Sudan’s top general lifts state of emergency from coup

CAIRO (AP) — Sudan’s leading general lifted a state of emergency Sunday that was imposed in the country following the October coup he led.

The decision by Gen. Abdel-Fattah Burhan, head of Sudan’s ruling sovereign council, came hours after the Security and Defense Council, Sudan’s highest body that decides on security matters, recommended an end to the state of emergency and the release of all detainees.

The recommendations are meant to facilitate dialogue between the military and the pro-democracy movement, the defense minister, Maj. Gen. Yassin Ibrahim Yassin, said in a video statement. They come as the country faces protests against military rule and an unknown number of activists and former officials remain in detention.

Earlier Sunday, the UN envoy for Sudan, Volker Perthes, called for the country’s leaders to lift the state of emergency. He decried the killing of two people in a crackdown on pro-democracy protesters who once again took to the streets of the capital to denounce the Oct. 25 coup.

“Once again: It is time for the violence to stop,” said Perthes on Twitter.

Hundreds of people marched Saturday in Khartoum, where security forces violently dispersed the crowds and chased them in the streets, according to activists. The two were killed during protests in Khartoum’s Kalakla neighborhood. One was shot by security forces and the other suffocated after inhaling tear gas, said the Sudan Doctors Committee, which is part of the pro-democracy movement.

Sudan has been plunged into turmoil since the military takeover upended its short-lived transition to democracy after three decades of repressive rule by former strongman Omar al-Bashir. Al-Bashir and his Islamist-backed government were removed by the military in a popular uprising in April 2019.

It also largely paused efforts to normalize ties with Israel that were agreed by Abdel-Fattah Burhan as part of the Abraham Accords in exchange for the US removing Sudan from a list of terror supporters and ending sanctions. However, the move has sparked opposition from the public.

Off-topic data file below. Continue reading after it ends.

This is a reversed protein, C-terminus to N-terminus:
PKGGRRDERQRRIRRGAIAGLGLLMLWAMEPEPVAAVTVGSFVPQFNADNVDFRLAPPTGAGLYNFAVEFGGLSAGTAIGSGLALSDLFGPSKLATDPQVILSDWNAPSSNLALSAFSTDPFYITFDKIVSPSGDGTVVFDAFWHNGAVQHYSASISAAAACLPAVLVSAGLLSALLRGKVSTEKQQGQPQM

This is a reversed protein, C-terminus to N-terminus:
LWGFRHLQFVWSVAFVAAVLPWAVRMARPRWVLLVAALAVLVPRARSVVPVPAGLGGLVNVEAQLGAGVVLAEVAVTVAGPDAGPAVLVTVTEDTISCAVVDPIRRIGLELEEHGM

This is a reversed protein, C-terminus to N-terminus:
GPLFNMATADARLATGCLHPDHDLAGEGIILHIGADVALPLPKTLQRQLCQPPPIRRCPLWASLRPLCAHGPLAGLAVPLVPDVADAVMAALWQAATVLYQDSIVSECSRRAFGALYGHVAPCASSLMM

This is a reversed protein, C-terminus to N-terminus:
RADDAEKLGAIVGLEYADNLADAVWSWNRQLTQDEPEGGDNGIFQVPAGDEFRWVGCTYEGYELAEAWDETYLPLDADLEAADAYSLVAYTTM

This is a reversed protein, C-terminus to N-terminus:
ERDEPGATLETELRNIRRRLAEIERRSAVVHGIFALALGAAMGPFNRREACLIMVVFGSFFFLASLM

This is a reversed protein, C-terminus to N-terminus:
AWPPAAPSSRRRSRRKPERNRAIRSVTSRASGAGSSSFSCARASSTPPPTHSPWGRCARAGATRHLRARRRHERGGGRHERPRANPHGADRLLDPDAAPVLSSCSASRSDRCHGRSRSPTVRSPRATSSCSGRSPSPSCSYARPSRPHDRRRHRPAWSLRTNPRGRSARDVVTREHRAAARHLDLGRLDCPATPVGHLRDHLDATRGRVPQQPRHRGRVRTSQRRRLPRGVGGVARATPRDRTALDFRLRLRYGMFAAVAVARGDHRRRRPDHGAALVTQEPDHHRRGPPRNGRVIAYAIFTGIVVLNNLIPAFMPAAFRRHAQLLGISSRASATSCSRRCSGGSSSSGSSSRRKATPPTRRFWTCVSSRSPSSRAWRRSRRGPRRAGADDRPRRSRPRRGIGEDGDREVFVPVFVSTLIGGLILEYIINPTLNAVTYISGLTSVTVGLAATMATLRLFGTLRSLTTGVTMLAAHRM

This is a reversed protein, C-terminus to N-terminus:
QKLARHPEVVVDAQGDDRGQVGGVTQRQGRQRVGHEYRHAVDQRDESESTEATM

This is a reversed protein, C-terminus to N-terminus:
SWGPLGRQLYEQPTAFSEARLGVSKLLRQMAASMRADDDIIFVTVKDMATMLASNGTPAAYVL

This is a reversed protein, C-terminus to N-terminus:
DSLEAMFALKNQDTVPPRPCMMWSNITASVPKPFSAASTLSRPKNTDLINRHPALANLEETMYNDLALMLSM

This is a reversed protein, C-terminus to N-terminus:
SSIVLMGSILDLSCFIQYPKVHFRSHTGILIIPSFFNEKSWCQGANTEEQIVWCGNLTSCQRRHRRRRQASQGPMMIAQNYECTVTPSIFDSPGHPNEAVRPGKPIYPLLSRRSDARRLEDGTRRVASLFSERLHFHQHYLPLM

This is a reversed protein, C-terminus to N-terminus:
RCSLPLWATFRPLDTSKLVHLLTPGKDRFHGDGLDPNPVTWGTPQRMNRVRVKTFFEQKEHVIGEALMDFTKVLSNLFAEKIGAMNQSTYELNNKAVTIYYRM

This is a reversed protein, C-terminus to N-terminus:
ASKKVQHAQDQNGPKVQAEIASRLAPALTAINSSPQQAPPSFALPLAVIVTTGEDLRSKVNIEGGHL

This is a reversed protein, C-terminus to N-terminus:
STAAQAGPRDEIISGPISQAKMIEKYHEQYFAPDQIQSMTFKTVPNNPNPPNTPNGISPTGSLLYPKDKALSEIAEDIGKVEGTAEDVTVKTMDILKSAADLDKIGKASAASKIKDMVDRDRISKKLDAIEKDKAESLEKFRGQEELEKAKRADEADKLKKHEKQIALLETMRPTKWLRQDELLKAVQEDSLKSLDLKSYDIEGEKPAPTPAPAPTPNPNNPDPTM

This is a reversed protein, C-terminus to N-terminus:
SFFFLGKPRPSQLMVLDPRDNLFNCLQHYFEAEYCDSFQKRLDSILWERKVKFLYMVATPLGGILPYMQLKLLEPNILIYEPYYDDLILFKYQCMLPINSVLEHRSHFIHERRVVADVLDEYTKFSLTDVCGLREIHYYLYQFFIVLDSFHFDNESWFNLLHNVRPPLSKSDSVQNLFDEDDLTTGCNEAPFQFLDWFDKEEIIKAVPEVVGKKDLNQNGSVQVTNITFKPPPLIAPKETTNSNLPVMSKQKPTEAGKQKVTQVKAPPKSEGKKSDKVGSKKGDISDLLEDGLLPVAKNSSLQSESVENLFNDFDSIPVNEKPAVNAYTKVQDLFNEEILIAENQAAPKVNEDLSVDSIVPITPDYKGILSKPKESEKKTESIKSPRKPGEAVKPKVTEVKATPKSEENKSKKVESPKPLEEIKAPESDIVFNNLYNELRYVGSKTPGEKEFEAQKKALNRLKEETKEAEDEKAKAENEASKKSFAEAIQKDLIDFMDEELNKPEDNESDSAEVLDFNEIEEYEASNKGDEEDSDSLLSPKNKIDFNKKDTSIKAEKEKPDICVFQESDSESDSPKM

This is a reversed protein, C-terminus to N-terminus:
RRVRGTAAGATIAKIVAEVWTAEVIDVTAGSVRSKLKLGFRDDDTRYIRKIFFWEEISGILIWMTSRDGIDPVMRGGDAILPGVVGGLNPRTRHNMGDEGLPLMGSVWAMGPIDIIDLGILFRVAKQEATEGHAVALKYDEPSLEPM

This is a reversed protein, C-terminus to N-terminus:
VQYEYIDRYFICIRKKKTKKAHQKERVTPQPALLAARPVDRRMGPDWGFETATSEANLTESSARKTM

Sudan’s head of the military, Gen. Abdel-Fattah Burhan, speaks during a press conference at the General Command of the Armed Forces in Khartoum, Sudan, on October 26, 2021. (AP Photo/Marwan Ali)

Saturday’s protests were part of relentless demonstrations in the past seven months calling for the military to hand over power to civilians. At least 98 people have been killed and over 4,300 wounded in the government crackdown on anti-coup protests since October, according to the medical group. Hundreds of activists and officials in the disposed government were also detained following the coup, many were later released under pressure from the U.N. and other western governments.

The protesters demand the removal of the military from power. The generals, however, have said they will only hand over power to an elected administration. They say elections will take place in July 2023 as planned in a constitutional document governing the transition period.

The UN, the African Union and the eight-nation east African regional group called the Intergovernmental Authority in Development have been leading concerted efforts to bridge the gap between the two sides and find a way out of the impasse.

Meanwhile, the trial of four activists accused of killing a senior police officer during a protest earlier this year began Sunday amid tight security outside the Judicial and Legal Science Institute in Khartoum. Dozens of protesters gathered in the area in a show of support for the defendants.

Sudanese protesters take part in a rally against military rule on the anniversary of previous popular uprisings, in Khartoum, Sudan, Thursday, May 12, 2022 . (AP Photo/Marwan Ali)

The four were detained in raids after police Col. Ali Hamad was stabbed to death as security forces dispersed protesters on Jan. 13. Their defense lawyers deny the allegations.

The court’s judges in Sunday’s proceedings ordered the defendants be medically examined after their lawyers claimed they were tortured and mistreated in police detention. The trial resumes June 12.

You’re a dedicated reader

That’s why we started the Times of Israel ten years ago – to provide discerning readers like you with must-read coverage of Israel and the Jewish world.

So now we have a request. Unlike other news outlets, we haven’t put up a paywall. But as the journalism we do is costly, we invite readers for whom The Times of Israel has become important to help support our work by joining The Times of Israel Community.

For as little as $6 a month you can help support our quality journalism while enjoying The Times of Israel AD-FREE, as well as accessing exclusive content available only to Times of Israel Community members.

Thank you,
David Horovitz, Founding Editor of The Times of Israel

Join Our Community

Join Our Community

Already a member? Sign in to stop seeing this

Leave a Reply

Your email address will not be published.